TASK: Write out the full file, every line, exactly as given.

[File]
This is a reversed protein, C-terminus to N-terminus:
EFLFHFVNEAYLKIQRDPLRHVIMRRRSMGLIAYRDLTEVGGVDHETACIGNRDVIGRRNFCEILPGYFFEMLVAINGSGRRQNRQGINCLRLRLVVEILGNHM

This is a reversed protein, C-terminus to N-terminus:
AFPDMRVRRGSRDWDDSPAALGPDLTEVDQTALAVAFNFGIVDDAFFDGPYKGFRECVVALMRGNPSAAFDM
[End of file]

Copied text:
This is a reversed protein, C-terminus to N-terminus:
EFLFHFVNEAYLKIQRDPLRHVIMRRRSMGLIAYRDLTEVGGVDHETACIGNRDVIGRRNFCEILPGYFFEMLVAINGSGRRQNRQGINCLRLRLVVEILGNHM

This is a reversed protein, C-terminus to N-terminus:
AFPDMRVRRGSRDWDDSPAALGPDLTEVDQTALAVAFNFGIVDDAFFDGPYKGFRECVVALMRGNPSAAFDM